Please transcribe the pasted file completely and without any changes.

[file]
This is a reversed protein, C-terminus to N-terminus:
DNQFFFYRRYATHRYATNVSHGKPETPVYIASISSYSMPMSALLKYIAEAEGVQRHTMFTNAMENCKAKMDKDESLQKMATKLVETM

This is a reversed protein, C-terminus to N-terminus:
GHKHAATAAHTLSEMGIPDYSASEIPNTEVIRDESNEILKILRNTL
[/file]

This is a reversed protein, C-terminus to N-terminus:
DNQFFFYRRYATHRYATNVSHGKPETPVYIASISSYSMPMSALLKYIAEAEGVQRHTMFTNAMENCKAKMDKDESLQKMATKLVETM

This is a reversed protein, C-terminus to N-terminus:
GHKHAATAAHTLSEMGIPDYSASEIPNTEVIRDESNEILKILRNTL